Oveta Culp was born on January 19, 1905 in Kileen, Texas. Her father was a lawyer and a state legislator. Oveta spent quite a bit of time watching her father in chambers as a teenager. At the age of 21 Oveta worked for the Texas House of Representatives as the expert on rules and procedures. Later she pursued a career in journalism. She worked for the Houston Post and eventually became publisher. In 1931 she married William Hobby, the former governor of Texas and a close friend of her father's. She was 29 and he was 53. When World War II began Oveta was contacted by an army general to help coordinate female volunteers within the military. Her husband encouraged her to serve and she became the director of the Women's Army Auxiliary Corps which later became the Women's Army Corps. She oversaw the introduction to women in the armed forces as well as their service overseas. She was promoted to the rank of colonel and received the Distinguished Service Medal. She was the first woman in the army to receive this award. She also received honorary degrees from seventeen colleges and universities. After the war Oveta worked in radio and television. She also returned to the Houston Post. In 1953 she became the first secretary of the Department of Health, Education, and Welfare which later became the Department of Heath and Human Services. One of her biggest achievements in this position was the approval of the Salk polio vaccine. She died of a stroke on August 16, 1995. Additional Source: Spring, Kelly. "Oveta Hobby" National Women's History Museum. 2017.

I found a few books featuring Oveta as well as the Time Magazine that she was featured on the cover!

Virginia Hall

Virginia Hall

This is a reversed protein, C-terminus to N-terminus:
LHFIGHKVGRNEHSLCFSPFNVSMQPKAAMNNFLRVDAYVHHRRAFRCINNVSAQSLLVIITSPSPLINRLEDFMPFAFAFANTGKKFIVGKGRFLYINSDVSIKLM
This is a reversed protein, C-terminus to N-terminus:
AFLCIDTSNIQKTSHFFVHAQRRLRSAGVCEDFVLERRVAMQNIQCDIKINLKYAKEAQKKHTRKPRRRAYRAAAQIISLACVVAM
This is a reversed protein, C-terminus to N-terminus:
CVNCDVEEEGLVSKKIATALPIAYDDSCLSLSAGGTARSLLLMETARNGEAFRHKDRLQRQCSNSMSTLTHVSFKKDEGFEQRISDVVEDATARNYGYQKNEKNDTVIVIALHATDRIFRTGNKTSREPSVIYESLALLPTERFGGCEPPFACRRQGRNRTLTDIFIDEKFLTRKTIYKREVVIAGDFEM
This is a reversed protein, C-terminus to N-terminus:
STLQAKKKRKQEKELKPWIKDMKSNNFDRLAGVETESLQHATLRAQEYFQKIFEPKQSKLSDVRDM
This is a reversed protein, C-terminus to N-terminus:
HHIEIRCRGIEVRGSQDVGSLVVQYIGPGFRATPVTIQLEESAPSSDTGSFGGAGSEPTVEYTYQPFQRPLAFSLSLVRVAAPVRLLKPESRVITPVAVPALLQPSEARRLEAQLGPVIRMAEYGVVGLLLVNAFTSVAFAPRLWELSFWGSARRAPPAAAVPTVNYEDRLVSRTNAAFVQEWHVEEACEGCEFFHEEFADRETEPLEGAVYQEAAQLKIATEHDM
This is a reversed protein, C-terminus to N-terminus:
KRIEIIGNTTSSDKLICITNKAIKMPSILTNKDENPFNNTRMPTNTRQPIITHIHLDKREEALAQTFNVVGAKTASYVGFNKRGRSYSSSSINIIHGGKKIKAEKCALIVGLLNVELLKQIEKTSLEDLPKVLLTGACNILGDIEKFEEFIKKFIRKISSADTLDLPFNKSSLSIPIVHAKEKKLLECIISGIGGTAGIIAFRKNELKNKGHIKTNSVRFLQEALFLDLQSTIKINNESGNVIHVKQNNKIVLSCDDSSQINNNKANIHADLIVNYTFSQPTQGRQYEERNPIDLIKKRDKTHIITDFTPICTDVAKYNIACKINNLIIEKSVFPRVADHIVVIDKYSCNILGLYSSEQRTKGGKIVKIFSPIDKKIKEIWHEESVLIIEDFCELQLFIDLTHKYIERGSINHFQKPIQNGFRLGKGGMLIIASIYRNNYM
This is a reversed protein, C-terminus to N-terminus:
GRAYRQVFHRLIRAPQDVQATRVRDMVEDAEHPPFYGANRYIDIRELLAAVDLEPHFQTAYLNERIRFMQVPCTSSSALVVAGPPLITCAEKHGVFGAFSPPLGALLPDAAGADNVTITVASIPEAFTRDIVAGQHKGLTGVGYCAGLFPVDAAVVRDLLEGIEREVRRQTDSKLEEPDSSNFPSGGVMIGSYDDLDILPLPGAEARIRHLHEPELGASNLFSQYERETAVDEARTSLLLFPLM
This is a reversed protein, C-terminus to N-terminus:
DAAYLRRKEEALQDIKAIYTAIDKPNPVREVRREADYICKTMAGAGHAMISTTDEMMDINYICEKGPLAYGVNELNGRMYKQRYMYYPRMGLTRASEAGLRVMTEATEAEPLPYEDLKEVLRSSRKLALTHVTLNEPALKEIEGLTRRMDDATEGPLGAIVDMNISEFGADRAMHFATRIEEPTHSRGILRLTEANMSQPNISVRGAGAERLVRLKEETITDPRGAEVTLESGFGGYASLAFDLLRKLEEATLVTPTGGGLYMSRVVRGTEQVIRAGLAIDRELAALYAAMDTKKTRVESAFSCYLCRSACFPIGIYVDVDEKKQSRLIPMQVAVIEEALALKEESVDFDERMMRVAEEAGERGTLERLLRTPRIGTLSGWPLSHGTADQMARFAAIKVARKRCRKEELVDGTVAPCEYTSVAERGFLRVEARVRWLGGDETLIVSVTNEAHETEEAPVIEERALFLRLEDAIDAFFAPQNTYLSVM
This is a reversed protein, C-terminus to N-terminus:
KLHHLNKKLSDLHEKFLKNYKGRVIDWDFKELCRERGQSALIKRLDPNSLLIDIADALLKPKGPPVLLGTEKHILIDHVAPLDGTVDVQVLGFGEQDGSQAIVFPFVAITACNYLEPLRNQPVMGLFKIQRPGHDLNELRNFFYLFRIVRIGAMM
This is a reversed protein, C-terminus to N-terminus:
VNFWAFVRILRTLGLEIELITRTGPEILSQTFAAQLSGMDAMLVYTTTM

Virginia Hall was born in 1906 in Baltimore, Maryland to a wealthy family. She was raised to marry into her own privileged circle, but Virginia wanted adventure. She liked to hunt. She briefly attended college at Barnard and Radcliffe but went to Paris and fell in love with France.  She wanted to become a diplomat but got pushback from the State Department. Of the 1,500 U.S. Diplomats only six were female. She did a clerical job in the U.S. Embassy in Turkey. While out hunting birds she shot herself in the foot. Gangrene set in and her leg was amputated below the knee. She had to learn to use a clunky wooden leg. When World War II erupted she volunteered to drive an ambulance in France. When France became too overrun she fled to Britain. She got put in touch with the intelligence division and got limited training. She was among the first British spies sent into Nazi-occupied Germany. She posed as a reporter for the New York Post. In the beginning of the war the Nazis did not think a woman would be a spy so she was able to stay one step ahead of them. She operated in Lyon. She lived at a convent and befriended a brothel owner. She was able to get information from the French prostitutes that they gathered from the German officers. She also organized French resistance fighters. She provided safe houses and intelligence. The Germans began to notice her. Virginia had to keep changing her appearance. The Gestapo's infamous Klaus Barbie who was known as the Butcher of Lyon was after her. He labeled her the enemy's most dangerous spy. The Nazis almost caught her. She escaped to Spain but the escape included walking over 50 miles in heavy snow in the Pyrenees Mountains. It was a treacherous walk and especially for someone with a wooden leg and limp. She was arrested in Spain for not having an entrance stamp in her passport but was released after six weeks and she made her way back to Britain. The Americans were entering the war and did not have many people to spy in France. They needed Virginia. She got tips from makeup artists and had a dentist grind down her beautiful teeth to look like a French milkmaid's teeth. Her second tour in France was even more successful than the first. She called in airdrops for the French resistance. They blew up bridges and sabotaged trains and reclaimed villages before the Allied troops arrived. Her contributions were recognized in private. President Harry Truman wanted to publicly honor her but she declined. She was awarded the Distinguished Service Cross. She was the only woman awarded one for service in World War II. She joined the newly formed CIA but found she was doing deskwork and not getting the adventure she craved. She retired in 1966. She died in 1982 in Maryland. Her story was not made public during her life. Sources: Myre, Greg. NPR. "'A Woman of No Importance' Finally Gets Her Due." (18 Apr 2018) 'A Woman Of No Importance': American Spy Virginia Hall Finally Gets Her Due : NPR and Roos, Dave. History. "Word War II's 'Most Dangerous' Allied Spy Was a Woman with a Wooden Leg." (22 Feb 2021) World War II's 'Most Dangerous’ Allied Spy Was a Woman With a Wooden Leg - HISTORY